When the makeover in the stable wing was complete, the couple moved into it, took a break, and then plunged into renovating the main body of the house, which involved gutting the entire space to move walls and add staircases. The spacious living room feels even bigger than it is because of the soaring skylight (which Wilkinson enlarged), but architectural details like the coffered ceiling and paneling bring it back to human scale. “There are a lot of mechanics hidden in the coffers,” says the owner. “Wiring, plumbing, and some giant steel I-beams to shore up the second floor, which was sagging.”
“It’s partly structural,” agrees Wilkinson. “But it’s also important to make ceilings mean something in that kind of space, otherwise you have a big, horrible, Sheetrocked expanse. There’s a bit of baronial castle to it.”
In the master bathroom (below), the open shower allows the owners to look out the window as they bathe. Walls and floors of white-gold quartzite, and Italian soapstone around the deep soaking tub, add to the relaxed spa-like feel
An ill-positioned staircase was replaced with two others: one leading from the dining room and another anchoring the living room. “And the oversized columns and the paneling are intended to ground the rooms,” notes Wilkinson.
A Chinese Chippendale railing around the balcony hallway was inspired, he says, “by something the owner had seen. She had a lot of ideas, and oftentimes I could take them and give them a little boost. We worked well together.” The owner also oversaw the subcontractors — and efficiently, Wilkinson reports. “I’ve helped many owners manage their own projects, and she was the most organized.”
Architect and owner both praise the work of electrician Phil Badger, who had to find ways to run wires in a solid brick building. “Phil is an electrical and mechanical genius,” declares Wilkinson. “It’s the hardest part on a house like this, with all the bells and whistles.”
Wilkinson also designed a library for the husband, a coat room and several utility rooms, including a mudroom with a low sink to wash the dogs.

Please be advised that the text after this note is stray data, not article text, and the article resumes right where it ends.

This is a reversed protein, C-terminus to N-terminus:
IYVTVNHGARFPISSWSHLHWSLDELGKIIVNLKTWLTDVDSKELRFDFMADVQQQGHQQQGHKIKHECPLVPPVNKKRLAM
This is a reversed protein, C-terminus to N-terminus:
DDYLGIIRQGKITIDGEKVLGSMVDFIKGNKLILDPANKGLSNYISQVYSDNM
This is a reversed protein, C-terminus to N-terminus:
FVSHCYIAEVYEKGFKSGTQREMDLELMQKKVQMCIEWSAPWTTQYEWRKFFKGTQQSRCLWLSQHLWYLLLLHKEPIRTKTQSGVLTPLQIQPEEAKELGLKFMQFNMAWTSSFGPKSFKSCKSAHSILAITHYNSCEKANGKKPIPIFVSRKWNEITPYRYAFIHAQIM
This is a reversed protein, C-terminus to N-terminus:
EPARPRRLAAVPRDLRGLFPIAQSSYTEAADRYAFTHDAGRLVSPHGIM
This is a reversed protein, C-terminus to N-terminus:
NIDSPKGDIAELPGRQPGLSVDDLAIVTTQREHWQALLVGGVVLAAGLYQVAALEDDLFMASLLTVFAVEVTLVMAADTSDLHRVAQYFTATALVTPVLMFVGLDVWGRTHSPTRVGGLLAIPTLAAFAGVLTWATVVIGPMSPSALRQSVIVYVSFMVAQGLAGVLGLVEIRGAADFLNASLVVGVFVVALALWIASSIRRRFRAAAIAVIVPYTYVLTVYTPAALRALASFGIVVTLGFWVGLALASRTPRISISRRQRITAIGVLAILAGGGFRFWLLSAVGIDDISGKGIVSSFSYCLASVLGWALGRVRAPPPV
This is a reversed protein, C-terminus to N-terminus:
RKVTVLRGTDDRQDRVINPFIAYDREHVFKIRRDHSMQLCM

When the dust settled, the wife had woodwork throughout the house painted white to set off the soft, earthy colors she chose for the walls, some of which have Venetian plaster or other faux finishes. “My husband’s from Scotland and he wanted wallpaper,” she recalls. “He said, ‘Americans are just lazy painting everything white.’ So I wallpapered the downstairs powder room and coat room, and the butler’s pantry, told him how much it cost, and he said, ‘Okay, that’s enough wallpaper.’ ”
The owner deftly mixed Arts and Crafts, Asian, and traditional furnishings, but she’s offhand about how well it goes together. “I can’t say I made a conscious style decision,” she says. “It’s basically things we like. The Arts and Crafts pieces are left over from a house we had before. The sofas and chairs used to be in different rooms. When we moved to the apartment in Hong Kong, we bought fabric in Thailand for slipcovers to coordinate everything.”
From the driveway, the stable wing (perpendicular in the floor plan) looks much as it did when it was built in the 1890s. Plans show how architect Wilkinson made clever use of the angles between the two wings of the house
The garage (top right in the drawing) was added around 1910, complete with its own car wash
Asian touches in the living room range from an altar table brought back from Hong Kong to an antique Korean tansu chest used as a coffee table (“got it at Gumps in San Francisco,” the owner remarks) and a giant Chinese mirror picked up at a local auction. “We said, it’s absolutely perfect, we need it and we’ll pay anything. It was one of the last things to be sold, and nobody wanted it, so we got it for $100,” she says with triumph. “I guess it’s too big, too red, too Chinese. We lucked out.” A giant carpet was also picked up at auction for a song.
Outside, Wilkinson designed a courtyard with a new pool between the two wings, and added a columned portico to dress up the main entrance. Still to come is a small pool pavilion, and a kitchen redo (the present awkward layout is dominated by a peculiar, grand piano-shaped island).
The original 1892 plans, stamped McKim, Mead & White, now hang in the TV room. Apart from the French doors, the portico, and a small cupola that lets light into the master bath, the building looks much as it always did — from the outside. But if the original draftsmen were to see the changes made inside, they’d likely marvel at how their modern counterpart has tucked useful rooms into the odd angles of the V-shaped dwelling, and transformed their stately 19th-century outbuilding into a comfortable and delightful 21st-century home.
Architect: Jeff Wilkinson, Jeff Wilkinson Associates, Beacon; 845-838-9763
General Contractor: Pat Kelly, Pat Kelly Construction, Rhinebeck; 845-876-3283
Electrical, Plumbing & HVAC: Phil Badger, Badger Mechanical, Inc., Staatsburg; 845-889-4464
Faux Painting: Muriel Norman Calderon, Down Under Faux, Red Hook; 845-758-1040